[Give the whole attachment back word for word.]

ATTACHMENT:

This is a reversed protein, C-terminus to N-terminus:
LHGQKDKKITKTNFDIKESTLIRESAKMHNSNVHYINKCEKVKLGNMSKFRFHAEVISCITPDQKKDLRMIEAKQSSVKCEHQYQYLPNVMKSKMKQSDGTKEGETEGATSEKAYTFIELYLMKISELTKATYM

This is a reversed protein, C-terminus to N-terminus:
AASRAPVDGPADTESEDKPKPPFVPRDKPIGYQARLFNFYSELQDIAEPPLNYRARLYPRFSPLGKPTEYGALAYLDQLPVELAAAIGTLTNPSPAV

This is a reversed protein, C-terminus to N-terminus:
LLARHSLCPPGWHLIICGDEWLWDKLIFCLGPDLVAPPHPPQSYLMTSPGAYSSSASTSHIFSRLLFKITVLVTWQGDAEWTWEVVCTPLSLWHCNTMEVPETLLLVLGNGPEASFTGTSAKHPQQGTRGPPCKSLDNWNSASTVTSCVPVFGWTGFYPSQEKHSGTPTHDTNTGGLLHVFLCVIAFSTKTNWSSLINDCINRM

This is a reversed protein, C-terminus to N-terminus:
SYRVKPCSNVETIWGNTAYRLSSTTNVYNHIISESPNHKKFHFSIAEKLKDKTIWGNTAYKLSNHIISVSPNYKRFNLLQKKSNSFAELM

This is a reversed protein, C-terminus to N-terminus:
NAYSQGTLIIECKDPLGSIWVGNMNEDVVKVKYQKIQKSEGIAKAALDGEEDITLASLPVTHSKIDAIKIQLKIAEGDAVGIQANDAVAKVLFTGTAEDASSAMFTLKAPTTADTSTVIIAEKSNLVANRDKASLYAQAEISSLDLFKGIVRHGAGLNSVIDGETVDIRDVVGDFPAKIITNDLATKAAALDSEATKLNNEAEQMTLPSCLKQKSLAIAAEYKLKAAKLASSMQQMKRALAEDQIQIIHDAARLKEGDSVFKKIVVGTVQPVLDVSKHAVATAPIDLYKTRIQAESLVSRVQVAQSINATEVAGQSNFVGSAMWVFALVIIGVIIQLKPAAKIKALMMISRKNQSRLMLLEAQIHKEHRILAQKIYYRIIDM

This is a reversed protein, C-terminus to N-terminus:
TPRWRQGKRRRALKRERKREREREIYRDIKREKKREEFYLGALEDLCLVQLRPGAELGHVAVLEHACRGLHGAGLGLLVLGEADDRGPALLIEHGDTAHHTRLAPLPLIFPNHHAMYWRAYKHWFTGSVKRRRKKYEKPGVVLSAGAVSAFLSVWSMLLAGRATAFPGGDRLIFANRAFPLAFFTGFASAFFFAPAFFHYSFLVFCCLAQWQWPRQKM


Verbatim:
This is a reversed protein, C-terminus to N-terminus:
LHGQKDKKITKTNFDIKESTLIRESAKMHNSNVHYINKCEKVKLGNMSKFRFHAEVISCITPDQKKDLRMIEAKQSSVKCEHQYQYLPNVMKSKMKQSDGTKEGETEGATSEKAYTFIELYLMKISELTKATYM

This is a reversed protein, C-terminus to N-terminus:
AASRAPVDGPADTESEDKPKPPFVPRDKPIGYQARLFNFYSELQDIAEPPLNYRARLYPRFSPLGKPTEYGALAYLDQLPVELAAAIGTLTNPSPAV

This is a reversed protein, C-terminus to N-terminus:
LLARHSLCPPGWHLIICGDEWLWDKLIFCLGPDLVAPPHPPQSYLMTSPGAYSSSASTSHIFSRLLFKITVLVTWQGDAEWTWEVVCTPLSLWHCNTMEVPETLLLVLGNGPEASFTGTSAKHPQQGTRGPPCKSLDNWNSASTVTSCVPVFGWTGFYPSQEKHSGTPTHDTNTGGLLHVFLCVIAFSTKTNWSSLINDCINRM

This is a reversed protein, C-terminus to N-terminus:
SYRVKPCSNVETIWGNTAYRLSSTTNVYNHIISESPNHKKFHFSIAEKLKDKTIWGNTAYKLSNHIISVSPNYKRFNLLQKKSNSFAELM

This is a reversed protein, C-terminus to N-terminus:
NAYSQGTLIIECKDPLGSIWVGNMNEDVVKVKYQKIQKSEGIAKAALDGEEDITLASLPVTHSKIDAIKIQLKIAEGDAVGIQANDAVAKVLFTGTAEDASSAMFTLKAPTTADTSTVIIAEKSNLVANRDKASLYAQAEISSLDLFKGIVRHGAGLNSVIDGETVDIRDVVGDFPAKIITNDLATKAAALDSEATKLNNEAEQMTLPSCLKQKSLAIAAEYKLKAAKLASSMQQMKRALAEDQIQIIHDAARLKEGDSVFKKIVVGTVQPVLDVSKHAVATAPIDLYKTRIQAESLVSRVQVAQSINATEVAGQSNFVGSAMWVFALVIIGVIIQLKPAAKIKALMMISRKNQSRLMLLEAQIHKEHRILAQKIYYRIIDM

This is a reversed protein, C-terminus to N-terminus:
TPRWRQGKRRRALKRERKREREREIYRDIKREKKREEFYLGALEDLCLVQLRPGAELGHVAVLEHACRGLHGAGLGLLVLGEADDRGPALLIEHGDTAHHTRLAPLPLIFPNHHAMYWRAYKHWFTGSVKRRRKKYEKPGVVLSAGAVSAFLSVWSMLLAGRATAFPGGDRLIFANRAFPLAFFTGFASAFFFAPAFFHYSFLVFCCLAQWQWPRQKM